“I have seen one of those hinged coffins, which had borne more than three hundred corpses to the grave. I have seen men go along the road with it to collect dead bodies as they met them”.
Dr Willis says “several hundreds”; Mr Sullivan says “over three hundred” so that as to numbers they substantially agree. Now, Dr Willis told me, that the hinged coffin from which this cross was made belonged to the Poor Law Union of Bantry, and from the fact that Mr Sullivan was a native of that place, it seems most probably that Dr Willis and Mr Sullivan referred to the same hinged coffin. Assuming the fact to be so, we have in this cross the wood of one of the most famous, if not the most famous of those hinged coffins, which have become historic in connection with the great Irish Famine of 1846-47.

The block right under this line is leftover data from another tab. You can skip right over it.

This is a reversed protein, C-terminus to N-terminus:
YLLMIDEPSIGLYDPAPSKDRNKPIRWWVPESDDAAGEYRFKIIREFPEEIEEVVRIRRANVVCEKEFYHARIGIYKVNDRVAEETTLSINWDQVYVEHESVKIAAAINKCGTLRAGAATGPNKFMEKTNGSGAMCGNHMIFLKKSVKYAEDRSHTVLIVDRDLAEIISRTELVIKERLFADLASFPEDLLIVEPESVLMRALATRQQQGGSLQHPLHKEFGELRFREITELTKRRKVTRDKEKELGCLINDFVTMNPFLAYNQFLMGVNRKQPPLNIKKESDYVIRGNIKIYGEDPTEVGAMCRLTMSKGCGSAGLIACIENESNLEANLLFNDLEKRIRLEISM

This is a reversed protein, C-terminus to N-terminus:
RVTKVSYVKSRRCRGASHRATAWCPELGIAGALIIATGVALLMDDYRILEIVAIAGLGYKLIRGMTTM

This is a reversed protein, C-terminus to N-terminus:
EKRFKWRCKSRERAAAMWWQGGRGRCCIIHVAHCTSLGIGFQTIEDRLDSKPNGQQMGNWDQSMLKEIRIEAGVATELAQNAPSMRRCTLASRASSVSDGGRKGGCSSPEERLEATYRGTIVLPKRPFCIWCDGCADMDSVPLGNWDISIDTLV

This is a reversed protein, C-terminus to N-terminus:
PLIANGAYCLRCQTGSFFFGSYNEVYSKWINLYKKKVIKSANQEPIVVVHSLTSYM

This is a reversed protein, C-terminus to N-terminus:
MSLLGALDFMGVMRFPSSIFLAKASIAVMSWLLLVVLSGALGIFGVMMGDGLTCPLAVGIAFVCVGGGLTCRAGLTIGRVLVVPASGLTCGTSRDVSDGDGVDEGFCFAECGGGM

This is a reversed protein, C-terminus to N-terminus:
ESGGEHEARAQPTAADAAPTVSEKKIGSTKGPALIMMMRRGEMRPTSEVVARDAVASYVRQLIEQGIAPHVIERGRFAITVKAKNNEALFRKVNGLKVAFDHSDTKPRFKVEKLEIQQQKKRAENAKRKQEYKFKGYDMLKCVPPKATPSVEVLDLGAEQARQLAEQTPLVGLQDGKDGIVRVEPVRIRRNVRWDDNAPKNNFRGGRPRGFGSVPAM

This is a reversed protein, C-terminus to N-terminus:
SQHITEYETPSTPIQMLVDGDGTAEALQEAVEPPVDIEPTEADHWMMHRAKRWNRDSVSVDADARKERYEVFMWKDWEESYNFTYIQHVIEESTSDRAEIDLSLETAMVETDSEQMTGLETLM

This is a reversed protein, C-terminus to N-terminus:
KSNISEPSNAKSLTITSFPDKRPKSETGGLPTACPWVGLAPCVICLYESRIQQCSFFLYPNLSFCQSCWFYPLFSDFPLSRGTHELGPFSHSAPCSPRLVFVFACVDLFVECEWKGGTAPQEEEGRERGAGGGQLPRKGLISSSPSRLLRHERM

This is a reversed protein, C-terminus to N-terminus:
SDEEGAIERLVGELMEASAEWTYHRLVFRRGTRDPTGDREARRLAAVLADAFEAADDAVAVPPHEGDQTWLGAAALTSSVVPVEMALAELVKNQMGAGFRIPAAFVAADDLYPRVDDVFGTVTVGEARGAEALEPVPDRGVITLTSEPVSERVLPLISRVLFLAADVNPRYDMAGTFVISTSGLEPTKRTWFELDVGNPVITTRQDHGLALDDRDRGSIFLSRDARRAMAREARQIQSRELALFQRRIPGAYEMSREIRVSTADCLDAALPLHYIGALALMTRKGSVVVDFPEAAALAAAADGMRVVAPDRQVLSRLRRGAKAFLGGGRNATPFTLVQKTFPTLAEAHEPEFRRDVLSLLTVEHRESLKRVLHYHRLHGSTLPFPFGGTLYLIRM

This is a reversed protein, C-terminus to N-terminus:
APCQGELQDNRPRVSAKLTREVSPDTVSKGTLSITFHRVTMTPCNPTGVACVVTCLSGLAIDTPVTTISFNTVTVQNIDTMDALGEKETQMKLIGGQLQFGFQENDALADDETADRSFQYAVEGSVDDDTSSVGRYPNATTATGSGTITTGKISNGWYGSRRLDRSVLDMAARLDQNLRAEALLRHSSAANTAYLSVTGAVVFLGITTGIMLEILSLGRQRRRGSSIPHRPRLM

The figure on the cross having come into my hands I got it affixed to it, but as far as I know, it has no historical value.
The cross, whose history I have thus endeavoured to trace, is preserved in the Convent of the Presentation Order.
Irish Famine Museum, 2nd floor, Stephens Green Centre, Dublin